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The locust surge posing a threat to agriculture in India? How? Discuss...

  Jun 24, 2020

The locust surge posing a threat to agriculture in India? How? Discuss with reasons.

  1. India is gearing up for what could be one of its worst locust invasions in decades. 
  2. Outbreaks of the insect attack have been reported from Gujarat, Rajasthan, Maharashtra, Madhya Pradesh, Punjab, Haryana and Uttar Pradesh. 
  3. It could be worse this year because of a chain of climate events, administrative laxity in several countries and the difficult circumstances brought on by the COVID-19 pandemic. 
  4. Experts have warned of huge crop losses if the swarms are not stopped by June when the monsoons will lead to a new season of sowing rice, sugarcane, cotton and other crops.
  5. In 2019, Gujarat and Rajasthan reported a significant surge in locust infestations. Nearly 3.5 lakh hectares of cumin, rapeseed and mustard were damaged and officials had then said that it was the worst attack since 1993. 
  6. This was partly due to an unusually long monsoon but also because pest-control operations were inadequate; therefore, nascent populations of the insect had not been wiped out.
  7. A pattern of warming in the Indian Ocean may be a trigger for this attack. A phenomenon called the Indian Ocean Dipole, in which the western and eastern parts of the ocean, warm differentially, tend to have an outsized impact in bringing excessive rains to India and West Asia.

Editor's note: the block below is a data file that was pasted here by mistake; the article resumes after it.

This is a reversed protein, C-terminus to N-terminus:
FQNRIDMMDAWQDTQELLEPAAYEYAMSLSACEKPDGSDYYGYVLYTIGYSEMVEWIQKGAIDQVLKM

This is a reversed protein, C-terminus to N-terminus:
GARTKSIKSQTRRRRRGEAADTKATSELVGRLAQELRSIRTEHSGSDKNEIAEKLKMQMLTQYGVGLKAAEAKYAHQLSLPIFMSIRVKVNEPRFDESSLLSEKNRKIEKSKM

8. A ‘positive’ dipole is when the western part is hotter by a degree or more than the eastern. Last year saw one of the strongest positive dipoles in the Indian neighbourhood which brought on a difference of more than two degrees.
  9. The Indian Ocean Dipole was so strong that it over-rode concerns of a drought in India last June and brought torrential rainfall — the most India has seen in decades. It also lasted nearly a month more than what is normal. 
  10. This extended rainfall continued in several parts of West Asia, Oman, Yemen and in the Horn of Africa — Ethiopia, Somalia, Kenya — so much so that that the dry sand became heavily moisture laden, facilitating the formation of several locust swarms. 
  11. It helped swarms to fly and breed in traditional grounds in Iran, Afghanistan, Pakistan and India. 
  12. The unusually mild summer this year, which saw several bouts of rainfall over north and western India from March to May, also helped the insects breed. The normal locust season in India spans June-November and coincides with the kharif season. 
  13. So far swarms have been recorded in nearly 50,000 hectares in Rajasthan and Madhya Pradesh and if they continue to thrive as the monsoon arrives, it could cause serious agricultural damage.